host and network name
hosts file associates names and IP
addresses. Each line has the following format:
Internet address Host or network name Aliases
Items are separated by any number of blanks and/or tab characters.
#’ indicates the beginning of a
comment; characters up to the end of the line are not interpreted by
routines which search the file.
The system configuration file
resolv.conf(5) controls where host name information will be
searched for. The mechanism provided permits the administrator to describe
the databases to search; the databases currently known include DNS and the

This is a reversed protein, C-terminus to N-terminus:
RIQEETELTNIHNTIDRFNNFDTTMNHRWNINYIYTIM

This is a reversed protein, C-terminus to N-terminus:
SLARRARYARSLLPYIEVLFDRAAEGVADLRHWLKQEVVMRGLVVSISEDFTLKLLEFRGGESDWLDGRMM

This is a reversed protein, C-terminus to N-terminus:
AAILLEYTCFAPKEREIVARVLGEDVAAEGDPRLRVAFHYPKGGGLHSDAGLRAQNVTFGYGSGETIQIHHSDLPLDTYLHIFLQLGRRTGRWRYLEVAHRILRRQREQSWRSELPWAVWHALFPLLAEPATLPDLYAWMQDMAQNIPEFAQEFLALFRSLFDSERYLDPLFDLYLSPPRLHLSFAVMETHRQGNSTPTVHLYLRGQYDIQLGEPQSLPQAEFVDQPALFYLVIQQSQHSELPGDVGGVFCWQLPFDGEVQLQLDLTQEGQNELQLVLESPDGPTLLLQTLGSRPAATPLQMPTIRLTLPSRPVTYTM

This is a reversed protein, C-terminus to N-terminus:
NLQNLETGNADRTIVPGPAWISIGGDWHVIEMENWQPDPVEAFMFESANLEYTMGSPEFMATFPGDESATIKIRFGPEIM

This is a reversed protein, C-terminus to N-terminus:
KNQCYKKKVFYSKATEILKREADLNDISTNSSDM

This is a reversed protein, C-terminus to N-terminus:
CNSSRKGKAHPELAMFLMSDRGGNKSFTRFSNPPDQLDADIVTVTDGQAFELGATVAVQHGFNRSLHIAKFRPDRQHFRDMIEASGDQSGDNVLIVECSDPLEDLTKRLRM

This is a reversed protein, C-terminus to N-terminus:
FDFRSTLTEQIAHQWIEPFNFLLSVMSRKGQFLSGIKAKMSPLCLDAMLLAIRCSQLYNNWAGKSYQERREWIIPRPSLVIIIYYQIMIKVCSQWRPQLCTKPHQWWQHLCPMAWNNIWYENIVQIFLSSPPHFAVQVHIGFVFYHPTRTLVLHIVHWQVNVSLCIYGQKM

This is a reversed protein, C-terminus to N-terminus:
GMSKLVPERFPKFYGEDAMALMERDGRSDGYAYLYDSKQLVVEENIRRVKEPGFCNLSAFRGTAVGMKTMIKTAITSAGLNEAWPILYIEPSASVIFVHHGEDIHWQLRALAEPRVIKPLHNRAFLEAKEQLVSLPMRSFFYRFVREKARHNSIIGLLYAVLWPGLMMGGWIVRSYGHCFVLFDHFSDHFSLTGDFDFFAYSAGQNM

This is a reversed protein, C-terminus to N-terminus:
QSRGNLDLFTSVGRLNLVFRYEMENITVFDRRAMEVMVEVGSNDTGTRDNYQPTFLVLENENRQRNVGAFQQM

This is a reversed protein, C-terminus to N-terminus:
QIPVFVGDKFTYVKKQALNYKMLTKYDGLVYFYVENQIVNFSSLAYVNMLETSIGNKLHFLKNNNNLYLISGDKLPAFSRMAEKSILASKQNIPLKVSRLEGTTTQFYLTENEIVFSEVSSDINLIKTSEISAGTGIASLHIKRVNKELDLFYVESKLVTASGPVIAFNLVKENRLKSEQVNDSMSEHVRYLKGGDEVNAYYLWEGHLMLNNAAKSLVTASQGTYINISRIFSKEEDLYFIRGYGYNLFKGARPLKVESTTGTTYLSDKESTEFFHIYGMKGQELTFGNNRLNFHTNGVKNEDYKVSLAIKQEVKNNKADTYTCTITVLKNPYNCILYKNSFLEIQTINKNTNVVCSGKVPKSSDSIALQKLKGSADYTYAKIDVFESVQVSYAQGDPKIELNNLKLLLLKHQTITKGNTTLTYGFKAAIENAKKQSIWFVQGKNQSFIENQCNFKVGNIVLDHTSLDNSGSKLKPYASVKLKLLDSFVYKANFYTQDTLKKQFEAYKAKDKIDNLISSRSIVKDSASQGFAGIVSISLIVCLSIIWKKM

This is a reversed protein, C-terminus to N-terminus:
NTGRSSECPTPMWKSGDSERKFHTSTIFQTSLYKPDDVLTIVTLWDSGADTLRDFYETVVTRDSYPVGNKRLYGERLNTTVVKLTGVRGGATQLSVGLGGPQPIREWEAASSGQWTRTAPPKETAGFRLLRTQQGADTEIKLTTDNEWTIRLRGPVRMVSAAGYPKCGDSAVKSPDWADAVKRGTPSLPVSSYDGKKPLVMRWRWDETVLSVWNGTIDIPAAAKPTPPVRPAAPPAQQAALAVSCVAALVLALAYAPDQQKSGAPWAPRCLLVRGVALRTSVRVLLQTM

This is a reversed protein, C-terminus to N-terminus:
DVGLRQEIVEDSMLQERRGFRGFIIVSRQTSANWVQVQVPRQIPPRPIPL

When using a name server, this file provides a backup when the name server is not running. For the name server, it is suggested that only a few addresses be included in this file. These include addresses for the local interfaces that ifconfig(8) needs at boot time and a few machines on the local network.
Internet addresses are specified using either dot notation (IPv4) or colon separated notation (IPv6) as described in inet_pton(3). Host names may contain any printable character other than a field delimiter, newline, or comment character.
getaddrinfo(3), gethostbyname(3), getnameinfo(3), inet_pton(3), resolv.conf(5), ifconfig(8), nsd(8), unbound(8)
hosts file format appeared in
An official host database used to be maintained at the Network Information Control Center (NIC).
Up to OpenBSD 6.3, a separate file /etc/networks could be used to store network names.
A name server should be used instead of a static file.
Lines in /etc/hosts are limited to
BUFSIZ characters (currently 1024). Longer lines
will be ignored.